George Shannon and I, who created the Inside Story in 1998 and ran it for the first five years, had cameo roles in the opening scene. We both tip our virtual hats to Dana and his team for this successful first-ever STAY Inside Story. It was so heartening to see our children’s book community rally despite being unable to gather. In fact, attendance topped 100 viewers, a record!

For the inside story about the Inside Story, check out my blogpost from 2013. https://booksaroundthetable.wordpress.com/?s=Inside+Story

Topsy Turvy

The world has felt topsy-turvy lately. Here are some upside down images to reflect that state of affairs.

Because you might not be able to turn your computer over I will include every image twice – as a topsy and a turvy.
The illustrations are from the book The Playful Eye, by Julian Rothenstein and Mel Gooding.

OHO! -a matchbox is from India, 1927. Harrumph.

The burro is from Spain, 1865.  Flip it over to see the rider.

This Japanese woodblock was made in the 1830s. The bullfrog/skull in the center row is perplexing and perplexed.

From Italy in 1870…a gentleman, charming in both directions

Here is a gender bending topsy turvy from Spain, 1865.

This Indian topsy turvy from 1948 takes the face from youth to adulthood.

This is from an Indian pamphlet, painted in the 1980’s. I find it difficult but not impossible to ignore the lips in the forehead.

Try drawing your own topsy turvy head: fold a piece of paper in half and draw eyes in the middle. Draw a nose and a mouth below the eyes. Flip the paper and repeat with another nose and mouth. Fool around until it looks interesting from both directions.

Or you could color in these pages. Click on the link beneath each image for a pdf that you can download and print.

topsy turvy coloring page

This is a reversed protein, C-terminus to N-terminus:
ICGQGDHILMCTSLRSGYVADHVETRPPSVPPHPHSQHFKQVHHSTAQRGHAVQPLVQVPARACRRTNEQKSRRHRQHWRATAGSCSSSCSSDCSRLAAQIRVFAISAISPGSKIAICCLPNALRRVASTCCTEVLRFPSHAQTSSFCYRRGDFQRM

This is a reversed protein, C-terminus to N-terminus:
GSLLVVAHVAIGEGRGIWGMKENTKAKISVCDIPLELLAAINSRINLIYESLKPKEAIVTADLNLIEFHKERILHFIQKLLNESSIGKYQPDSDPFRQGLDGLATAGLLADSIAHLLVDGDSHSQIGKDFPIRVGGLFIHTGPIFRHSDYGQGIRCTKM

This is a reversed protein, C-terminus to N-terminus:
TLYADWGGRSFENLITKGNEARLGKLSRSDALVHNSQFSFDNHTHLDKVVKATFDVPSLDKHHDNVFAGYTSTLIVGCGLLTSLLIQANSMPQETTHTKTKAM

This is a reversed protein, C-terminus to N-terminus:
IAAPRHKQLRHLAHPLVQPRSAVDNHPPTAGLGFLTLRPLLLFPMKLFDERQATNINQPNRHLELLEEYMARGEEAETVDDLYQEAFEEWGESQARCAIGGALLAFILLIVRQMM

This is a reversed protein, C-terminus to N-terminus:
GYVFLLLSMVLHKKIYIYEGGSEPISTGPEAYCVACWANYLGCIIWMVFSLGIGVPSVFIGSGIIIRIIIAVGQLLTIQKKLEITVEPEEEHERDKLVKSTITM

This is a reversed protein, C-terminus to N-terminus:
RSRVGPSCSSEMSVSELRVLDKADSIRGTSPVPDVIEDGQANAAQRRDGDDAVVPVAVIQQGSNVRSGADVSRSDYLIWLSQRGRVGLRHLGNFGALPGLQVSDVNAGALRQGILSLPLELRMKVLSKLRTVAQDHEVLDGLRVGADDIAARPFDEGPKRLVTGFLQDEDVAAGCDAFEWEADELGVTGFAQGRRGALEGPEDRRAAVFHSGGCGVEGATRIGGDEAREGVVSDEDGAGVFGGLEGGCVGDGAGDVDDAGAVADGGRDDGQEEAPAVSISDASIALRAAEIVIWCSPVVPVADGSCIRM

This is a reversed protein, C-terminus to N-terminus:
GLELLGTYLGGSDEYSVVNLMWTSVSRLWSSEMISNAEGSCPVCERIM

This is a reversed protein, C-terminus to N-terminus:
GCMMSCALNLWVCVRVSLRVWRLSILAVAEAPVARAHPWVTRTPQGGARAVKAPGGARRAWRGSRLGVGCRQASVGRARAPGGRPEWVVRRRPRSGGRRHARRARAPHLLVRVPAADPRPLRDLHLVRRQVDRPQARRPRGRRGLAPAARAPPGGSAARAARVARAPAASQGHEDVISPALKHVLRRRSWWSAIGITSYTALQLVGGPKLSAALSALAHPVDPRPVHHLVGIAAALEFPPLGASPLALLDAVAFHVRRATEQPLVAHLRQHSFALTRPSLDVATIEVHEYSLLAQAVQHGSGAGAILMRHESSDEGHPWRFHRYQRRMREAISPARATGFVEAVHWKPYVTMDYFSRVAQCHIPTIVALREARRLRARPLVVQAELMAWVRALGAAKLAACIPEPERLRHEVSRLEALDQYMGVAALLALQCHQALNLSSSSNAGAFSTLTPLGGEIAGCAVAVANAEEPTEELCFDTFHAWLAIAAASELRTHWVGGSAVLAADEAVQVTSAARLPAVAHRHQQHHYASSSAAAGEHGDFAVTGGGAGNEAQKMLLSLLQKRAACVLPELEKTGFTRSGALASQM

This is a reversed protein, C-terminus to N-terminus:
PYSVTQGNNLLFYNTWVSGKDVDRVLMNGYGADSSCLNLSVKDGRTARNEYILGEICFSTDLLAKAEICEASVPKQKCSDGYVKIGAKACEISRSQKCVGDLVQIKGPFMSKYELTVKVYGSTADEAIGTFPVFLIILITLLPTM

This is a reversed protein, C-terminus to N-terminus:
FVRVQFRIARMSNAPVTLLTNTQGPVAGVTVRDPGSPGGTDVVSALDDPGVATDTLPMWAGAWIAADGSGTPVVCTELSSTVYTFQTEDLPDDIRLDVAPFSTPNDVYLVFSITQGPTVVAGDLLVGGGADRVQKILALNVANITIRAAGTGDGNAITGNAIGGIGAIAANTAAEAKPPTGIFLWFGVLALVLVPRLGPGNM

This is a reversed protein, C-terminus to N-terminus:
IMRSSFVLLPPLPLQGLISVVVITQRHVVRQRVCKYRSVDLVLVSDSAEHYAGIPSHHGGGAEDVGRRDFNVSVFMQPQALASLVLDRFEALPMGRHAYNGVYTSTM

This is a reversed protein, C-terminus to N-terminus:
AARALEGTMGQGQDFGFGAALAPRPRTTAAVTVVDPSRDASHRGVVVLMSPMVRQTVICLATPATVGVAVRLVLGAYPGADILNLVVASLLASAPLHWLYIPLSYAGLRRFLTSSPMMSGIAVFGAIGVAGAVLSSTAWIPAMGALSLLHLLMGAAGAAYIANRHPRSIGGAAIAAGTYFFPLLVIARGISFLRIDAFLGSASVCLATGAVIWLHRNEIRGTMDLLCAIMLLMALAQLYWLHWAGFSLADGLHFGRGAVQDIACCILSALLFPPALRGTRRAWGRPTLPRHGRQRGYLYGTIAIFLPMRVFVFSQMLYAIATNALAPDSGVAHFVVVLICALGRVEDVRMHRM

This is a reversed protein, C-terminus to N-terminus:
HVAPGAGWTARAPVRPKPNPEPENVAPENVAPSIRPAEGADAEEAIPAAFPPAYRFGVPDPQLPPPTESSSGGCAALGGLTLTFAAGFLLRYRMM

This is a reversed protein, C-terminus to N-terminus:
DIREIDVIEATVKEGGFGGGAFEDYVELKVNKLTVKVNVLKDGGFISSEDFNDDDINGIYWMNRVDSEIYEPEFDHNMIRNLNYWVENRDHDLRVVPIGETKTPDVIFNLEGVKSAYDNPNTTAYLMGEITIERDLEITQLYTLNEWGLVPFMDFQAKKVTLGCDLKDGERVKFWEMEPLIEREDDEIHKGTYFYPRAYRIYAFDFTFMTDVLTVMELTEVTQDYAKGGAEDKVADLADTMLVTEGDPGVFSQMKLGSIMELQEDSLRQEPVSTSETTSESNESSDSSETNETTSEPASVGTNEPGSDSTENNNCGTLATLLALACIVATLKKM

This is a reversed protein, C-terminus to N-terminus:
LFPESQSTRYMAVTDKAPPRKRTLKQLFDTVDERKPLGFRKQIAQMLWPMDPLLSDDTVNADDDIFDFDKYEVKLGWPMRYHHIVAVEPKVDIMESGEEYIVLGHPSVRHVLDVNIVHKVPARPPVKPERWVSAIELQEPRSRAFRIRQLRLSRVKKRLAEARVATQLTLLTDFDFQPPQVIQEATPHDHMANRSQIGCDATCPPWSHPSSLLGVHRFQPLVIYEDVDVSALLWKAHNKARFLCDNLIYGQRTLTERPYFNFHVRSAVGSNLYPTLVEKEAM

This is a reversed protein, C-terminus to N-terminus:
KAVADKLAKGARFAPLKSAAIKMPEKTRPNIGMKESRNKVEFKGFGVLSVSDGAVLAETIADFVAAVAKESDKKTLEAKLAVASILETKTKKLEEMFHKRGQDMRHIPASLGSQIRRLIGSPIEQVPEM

topsy tree coloring page

Here is the topsy turvy tree page as interpreted by Susan Hughes-Hayton and family.

 

Also, I have added a section of coloring pages to my website. Every weekday (until schools reopen and home isolation is over) I will post a page that you can download, print and color in.
juliepaschkis.com/coloring-pages/
Please share this link with children, teachers or anyone who would like to draw. Email me at juliepaschkis@comcast.net if you would like to get weekly notifications linking you to the coloring pages. Thanks!

Have fun drawing in these topsy turvy times!

(Peter Newell 1893)

 

Where Lily Isn’t – a read-aloud

So, what have I been doing with all my free time while sheltering-in-place? Sewing masks. Doing puzzles. Reading endless emails about COVID-19…

And, I made a video! With so many kids staying home all day with their families, it seems like the least I can do to help out.

I have to admit, I’m new, and not entirely comfortable with, recording myself. My video is not perfect, as I am not perfect, but it will do. I hope.

After the reading, I encourage kids (adults too, if you are inclined) to send a drawing of a beloved pet. I will post them on this blog. If you know of any children who might enjoy listening and participating, please pass it on!

Thanks!

Stay safe, and stay healthy.